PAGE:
I was less than halfway through this epic fantasy story before I went on holiday so I wasn’t entirely sure I would even finish it whilst I was away. Thankfully we had one incredibly rainy Sunday where we spent nearly the entire day inside reading. It meant that I was able to get quite a way through it and finish it in the middle of the trip. Of course, I hadn’t brought either of the other books in the trilogy so was unable to continue with the series but I was actually grateful for a break. It was a fairly long and intense book. And not necessarily what I expected. I’d heard a lot of people celebrating Brandon Sanderson on Instagram and the like so, during a book slump, I decided to pick up the first Sanderson book that I came across. It was simply luck of the draw that the book in question happened to be The Final Empire. I haven’t read much fantasy besides Tolkien and George RR Martin. I guess I’ve been put off by some of the overly silly stuff I read as a kid. But it felt like Sanderson was a good person to start with.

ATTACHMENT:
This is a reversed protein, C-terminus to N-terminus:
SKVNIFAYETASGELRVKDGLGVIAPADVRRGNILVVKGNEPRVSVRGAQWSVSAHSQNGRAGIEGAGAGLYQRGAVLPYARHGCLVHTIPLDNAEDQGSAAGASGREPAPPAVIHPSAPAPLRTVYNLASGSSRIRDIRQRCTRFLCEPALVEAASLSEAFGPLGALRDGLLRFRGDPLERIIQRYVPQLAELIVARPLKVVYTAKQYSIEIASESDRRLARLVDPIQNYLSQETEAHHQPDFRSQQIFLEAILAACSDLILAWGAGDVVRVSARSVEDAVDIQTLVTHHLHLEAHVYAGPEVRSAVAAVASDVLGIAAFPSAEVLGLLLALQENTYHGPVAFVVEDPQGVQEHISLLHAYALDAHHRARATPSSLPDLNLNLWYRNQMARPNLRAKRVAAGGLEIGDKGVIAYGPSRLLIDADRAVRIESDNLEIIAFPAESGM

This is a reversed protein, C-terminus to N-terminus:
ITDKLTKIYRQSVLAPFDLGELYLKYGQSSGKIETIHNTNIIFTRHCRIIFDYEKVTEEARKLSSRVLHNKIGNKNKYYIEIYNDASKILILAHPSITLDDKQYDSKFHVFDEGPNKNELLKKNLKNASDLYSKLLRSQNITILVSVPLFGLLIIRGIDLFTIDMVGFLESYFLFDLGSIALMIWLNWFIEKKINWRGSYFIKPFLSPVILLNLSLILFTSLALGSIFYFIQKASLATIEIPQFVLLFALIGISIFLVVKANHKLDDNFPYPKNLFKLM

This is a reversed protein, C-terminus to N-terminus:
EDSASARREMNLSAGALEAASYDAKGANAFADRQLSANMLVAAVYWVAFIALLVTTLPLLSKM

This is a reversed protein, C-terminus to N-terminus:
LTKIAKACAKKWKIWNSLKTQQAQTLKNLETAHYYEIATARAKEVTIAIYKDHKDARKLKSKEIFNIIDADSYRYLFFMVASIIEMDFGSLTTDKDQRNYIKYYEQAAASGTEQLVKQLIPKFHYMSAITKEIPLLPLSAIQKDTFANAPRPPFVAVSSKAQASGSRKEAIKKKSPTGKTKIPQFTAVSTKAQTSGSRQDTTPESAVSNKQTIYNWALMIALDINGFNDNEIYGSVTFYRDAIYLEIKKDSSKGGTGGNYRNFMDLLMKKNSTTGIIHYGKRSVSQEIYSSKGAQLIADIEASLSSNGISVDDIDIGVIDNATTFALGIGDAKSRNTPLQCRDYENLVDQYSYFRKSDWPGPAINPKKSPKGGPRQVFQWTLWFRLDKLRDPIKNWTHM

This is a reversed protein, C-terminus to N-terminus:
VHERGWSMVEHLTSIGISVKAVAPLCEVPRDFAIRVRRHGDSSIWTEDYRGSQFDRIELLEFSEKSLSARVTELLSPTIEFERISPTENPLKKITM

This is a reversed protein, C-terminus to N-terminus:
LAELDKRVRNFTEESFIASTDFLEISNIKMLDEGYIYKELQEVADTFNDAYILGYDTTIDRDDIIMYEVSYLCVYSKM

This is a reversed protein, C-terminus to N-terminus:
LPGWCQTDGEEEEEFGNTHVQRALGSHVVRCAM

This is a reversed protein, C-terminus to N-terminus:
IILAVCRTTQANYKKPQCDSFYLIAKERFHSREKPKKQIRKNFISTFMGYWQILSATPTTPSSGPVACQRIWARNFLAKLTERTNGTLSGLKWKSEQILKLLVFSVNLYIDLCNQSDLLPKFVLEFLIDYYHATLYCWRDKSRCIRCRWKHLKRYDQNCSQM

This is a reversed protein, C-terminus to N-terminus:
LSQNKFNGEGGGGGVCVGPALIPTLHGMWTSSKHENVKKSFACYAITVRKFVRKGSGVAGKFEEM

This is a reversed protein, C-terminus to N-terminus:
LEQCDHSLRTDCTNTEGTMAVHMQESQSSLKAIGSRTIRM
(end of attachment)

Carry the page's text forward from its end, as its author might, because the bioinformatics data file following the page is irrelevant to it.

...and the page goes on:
The Final Empire is the first in a trilogy of fantasy books that follows the exploits of Vin, a street urchin who finds herself caught up in secret plan to overthrow an evil theocratic leader. We are transported to Vin’s home world: a land that is ruled over by an evil man who maintains power of the rich and suppresses the poor, or Skaa. It is a bleak world, covered in ash, haunted by mists, and lacking any natural beauty. There have been rumblings of an uprising for years but, with the help of the mysterious Kelsier, the Skaa might finally be able to challenge the Lord Ruler for his seat of power. As Vin discovers, Kelsier has a personal vendetta against the Lord Ruler and is desperate to repay his debt. Thankfully, he has a trick or two up his sleeve, in the form of the magical ability called Allomancy. Those who possess these powers are able to “burn” metals inside them and gain special abilities. The majority of Allomancers are only able to burn one metal and thus have access to just one ability. Mistborns, like Kelsier and Vin, are able to master them all. Kelsier quickly becomes something of a mythical figure for the Skaa and, with a new-found hope, they are able to see a way out from under the Lord Ruler’s regime.